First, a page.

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Common Name:

Green Ash

Scientific Name:

Fraxinus pennsylvanica

Family Name:



Green Ash is a widely distributed native tree to Eastern and Central North America that is frequently planted in cold / cool temperate regions. Green Ash forms a rounded to upright oval crown typically with three or four primary scaffold branches. Its rapid growth, broad site adaptability, and sometimes good yellow fall color make it popular for quick shade, but Green Ash tends to become a liability with age.

Plant Habit or Use:

Tree, medium tree, large tree



Flower Color:

Green to purple, dioecious

Blooming Period:


Fruit Characteristics:

Small woody winged samaras in axillary clusters


variable, very site responsive, typically 30 ft to 60 ft in Texas landscapes, taller in forest settings.


30 ft to 50 ft

Earth–Kind® Index:

  • Heat Tolerance: High Heat Tolerance
  • Water Requirements: Low Water Use
  • Soil Requirements: Low Soil Requirements
  • Pest Tolerance: Low Pest Resistance
  • Fertility Requirements: Low Fertility Requirements
Explanation of the Earth–Kind® Index breakdown

Firewise Index

Explanation of the Firewise Index numerical value

USDA Hardiness Zones:

2, 3, 4, 5, 6, 7, 8, 9

Regions that intersect these hardiness zones:
Region A - Panhandle and High Plains Region B - North and Central Texas Region C - Northeast and East Texas Region D - West Texas Region E - Upper Rio Grande Region F - Hill Country and Central Coast Region G - Southeast Texas Region H - Rio Grande Valley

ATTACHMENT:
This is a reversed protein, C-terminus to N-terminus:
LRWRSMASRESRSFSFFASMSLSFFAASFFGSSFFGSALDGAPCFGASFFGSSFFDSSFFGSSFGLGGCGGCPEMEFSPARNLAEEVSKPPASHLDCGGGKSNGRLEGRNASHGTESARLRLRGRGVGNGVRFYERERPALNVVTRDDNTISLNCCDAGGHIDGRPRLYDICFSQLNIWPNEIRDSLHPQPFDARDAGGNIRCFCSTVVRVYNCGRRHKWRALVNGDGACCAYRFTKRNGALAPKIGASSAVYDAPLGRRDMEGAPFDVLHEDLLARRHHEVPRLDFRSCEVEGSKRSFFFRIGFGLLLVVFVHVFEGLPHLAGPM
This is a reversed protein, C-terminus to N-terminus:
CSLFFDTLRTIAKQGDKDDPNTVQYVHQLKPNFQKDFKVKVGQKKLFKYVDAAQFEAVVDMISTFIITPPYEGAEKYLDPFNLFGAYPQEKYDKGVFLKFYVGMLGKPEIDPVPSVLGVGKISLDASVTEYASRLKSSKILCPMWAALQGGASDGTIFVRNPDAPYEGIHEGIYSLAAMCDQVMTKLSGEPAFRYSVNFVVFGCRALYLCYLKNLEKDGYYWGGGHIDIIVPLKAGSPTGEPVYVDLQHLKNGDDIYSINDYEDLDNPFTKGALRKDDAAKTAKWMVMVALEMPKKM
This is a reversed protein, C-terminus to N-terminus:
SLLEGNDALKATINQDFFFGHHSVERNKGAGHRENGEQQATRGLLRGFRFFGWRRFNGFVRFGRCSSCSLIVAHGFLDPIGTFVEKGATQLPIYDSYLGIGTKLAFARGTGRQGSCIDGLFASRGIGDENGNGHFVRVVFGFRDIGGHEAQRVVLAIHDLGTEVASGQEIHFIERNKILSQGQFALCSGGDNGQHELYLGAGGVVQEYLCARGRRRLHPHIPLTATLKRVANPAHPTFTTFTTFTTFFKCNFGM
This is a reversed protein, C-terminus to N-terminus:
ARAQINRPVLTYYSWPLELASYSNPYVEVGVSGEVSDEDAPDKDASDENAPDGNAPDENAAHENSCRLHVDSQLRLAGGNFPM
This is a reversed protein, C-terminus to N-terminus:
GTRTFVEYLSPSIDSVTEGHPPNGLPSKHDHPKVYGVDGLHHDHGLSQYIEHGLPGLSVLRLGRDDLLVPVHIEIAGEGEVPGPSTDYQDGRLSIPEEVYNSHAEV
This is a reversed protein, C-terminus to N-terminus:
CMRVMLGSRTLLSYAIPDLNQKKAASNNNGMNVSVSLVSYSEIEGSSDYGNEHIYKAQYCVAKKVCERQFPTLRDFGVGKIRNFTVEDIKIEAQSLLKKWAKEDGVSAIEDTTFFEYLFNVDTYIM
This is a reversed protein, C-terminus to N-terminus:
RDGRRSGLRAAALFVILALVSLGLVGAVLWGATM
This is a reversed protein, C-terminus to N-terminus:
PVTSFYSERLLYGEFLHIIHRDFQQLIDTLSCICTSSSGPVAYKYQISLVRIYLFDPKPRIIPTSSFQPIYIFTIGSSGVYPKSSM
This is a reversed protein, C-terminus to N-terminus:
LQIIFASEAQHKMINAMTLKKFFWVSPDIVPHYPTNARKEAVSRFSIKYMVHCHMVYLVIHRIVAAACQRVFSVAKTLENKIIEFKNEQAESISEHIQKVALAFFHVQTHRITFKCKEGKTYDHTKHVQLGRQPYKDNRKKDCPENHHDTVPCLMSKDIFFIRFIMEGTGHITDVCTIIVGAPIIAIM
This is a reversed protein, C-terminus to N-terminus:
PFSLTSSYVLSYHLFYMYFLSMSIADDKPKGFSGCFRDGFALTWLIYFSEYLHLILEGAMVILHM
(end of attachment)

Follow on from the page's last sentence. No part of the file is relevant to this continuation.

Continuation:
Click image for enlarged map of USDA Hardiness Zones

Additional Comments:

More drought and seasonal wet soil tolerant than Fraxinus americana (White Ash), but an inferior plant to White Ash in old age; susceptible to ash borers and other ash maladies.
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A Special Note about Cool Season Annuals

Cool season annuals typically are planted in the fall or early winter and flower in early spring under moderate temperatures. This group of plant materials includes: pansies, snapdragons, violas, dianthus, flowering cabbage/kale, etc. Because cool season annuals flower in the spring when conditions are mild, most have limited heat tolerance.

As a result cool season annuals do not receive a high Earth–Kind® index despite their outstanding landscape qualities.